At their January 20 meeting, the Planning Board held a public hearing on the proposed Accessory Dwelling Units (ADUs), heard information on the Hosmer Way planned residential development off Springs Road, increased fees to the Planning Board, and proposed changes from the Board to the Town Charter.
Accessory Dwelling Unit Public Hearing
Despite being stricken down by the voters this past fall, the Planning Board is once again moving full steam ahead by bringing the Zoning Bylaw Amendment back for a vote at Annual Town Meeting. More information can be learned about the ongoing debate over Accessory Dwelling Units here.
This amendment, although different, remains similar to the proposal that was voted down by a small margin at Special Town Meeting. The major difference is that a proposed ADU would require a site plan review by the Planning Board.
Planning Board member Jeffrey Cohen addressed changes to the law since Special Town Meeting in November and how such alterations make the proposed amendment more appealing.
Planning Board member Amy Lloyd raised her personal perspective on the issue by explaining the difference between allowing an individual citizen to construct an ADU rather than allowing a corporation or business.
Jim O’Neil, a frequent critic of the amendment, questioned the board on various aspects of the project. O’Neil raised his intention to propose an amendment during Annual Town Meeting to raise the minimum size of a lot to 30,000 sq. ft in order to construct an ADU.
The Planning Board bounced a few ideas around before giving O’Neil a complete answer that such an amendment could not be proposed at Town Meeting since it further regulates the proposed Article.
Another resident raised concerns with the reduction in setback length of ADUs from 30 to 15 feet. The individual explained his worries that if an ADU was built 15 feet closer to another lot, more problems would rise from nearby property owners. The individual persisted that an ADU should conform to building standards like every other building.
Planning Director Tony Fields explained that the Board desired to decrease the setback length to 15 feet due to the existing setback distance for separate structures, like a detached garage.
Several times, the Planning Board appeared to be unprepared for questions from the audience, which dissatisfied some members of the audience as the Board was holding a Public Hearing.
When a resident asked the Board what the definition of “Short-Term Rental” was, the Board was unable to give an answer. After many minutes of searching around on the Internet and through various papers the information that the individual requested from the elected body was not delivered.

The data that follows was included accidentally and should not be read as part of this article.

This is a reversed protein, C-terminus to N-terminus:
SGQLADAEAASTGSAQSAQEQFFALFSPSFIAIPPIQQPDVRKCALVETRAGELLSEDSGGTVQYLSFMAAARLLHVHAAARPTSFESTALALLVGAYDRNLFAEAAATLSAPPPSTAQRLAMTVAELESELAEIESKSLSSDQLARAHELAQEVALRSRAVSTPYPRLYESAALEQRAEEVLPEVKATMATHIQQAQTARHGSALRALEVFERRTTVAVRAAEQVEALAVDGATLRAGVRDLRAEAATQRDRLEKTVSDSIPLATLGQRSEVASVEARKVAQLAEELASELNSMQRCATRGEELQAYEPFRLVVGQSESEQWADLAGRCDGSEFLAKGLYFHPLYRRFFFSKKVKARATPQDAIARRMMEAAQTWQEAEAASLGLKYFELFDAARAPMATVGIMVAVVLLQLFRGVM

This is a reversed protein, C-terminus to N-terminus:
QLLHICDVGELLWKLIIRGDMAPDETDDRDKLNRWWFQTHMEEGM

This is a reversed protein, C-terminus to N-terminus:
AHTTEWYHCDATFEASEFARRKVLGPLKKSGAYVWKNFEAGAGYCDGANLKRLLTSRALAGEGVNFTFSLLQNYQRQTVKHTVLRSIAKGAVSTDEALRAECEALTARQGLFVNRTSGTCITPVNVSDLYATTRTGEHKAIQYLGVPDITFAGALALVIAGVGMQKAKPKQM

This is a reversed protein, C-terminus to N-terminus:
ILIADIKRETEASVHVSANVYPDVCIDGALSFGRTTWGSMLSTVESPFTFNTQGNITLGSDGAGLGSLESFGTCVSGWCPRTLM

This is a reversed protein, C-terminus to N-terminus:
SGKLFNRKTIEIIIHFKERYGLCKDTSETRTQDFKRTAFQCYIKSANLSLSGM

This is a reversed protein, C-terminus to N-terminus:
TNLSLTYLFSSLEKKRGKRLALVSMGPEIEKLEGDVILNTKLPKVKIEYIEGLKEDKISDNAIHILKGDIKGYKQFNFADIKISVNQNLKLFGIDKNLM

After discussing various other aspects of the proposal, the Planning Board began weighing the proposed “amendments” from the public.
Planning Board member Cohen proposed that the Board amend the current proposal to reduce the setbacks of ADUs to 20 feet to help meet the requests of attending residents.
Planning Board member Lloyd disagreed with Cohen’s suggestion, arguing that further regulation of accessory dwelling units would greatly decrease the plausibility of construction in Bedford.
The Planning Board ultimately did not vote on any amendments.
The Planning Board approved a bond reduction for the Planned Residential Development on Hosmer Way.
Increase to Planning Board Fees
The Board began working towards increasing Planning Board Fees and will look to hold a public hearing on such increases in the near future.
Proposed Changes to Town Bylaw
The Planning Board discussed advocating for a member of the Planning Board to be added to the Conservation Commission as a voting member. Planning Board member Mark Siegenthaler announced his displeasure, due to the educational requirement and amount of work required to be an effective member of the Conservation Commission.
Conservation Commission Vice Chair Steve Hagan, who was in attendance, agreed with Siegenthaler’s disapproval of such a measure. Ultimately the proposal was dropped, and the Planning Board will not advocate for a member to serve on the Conservation Commission.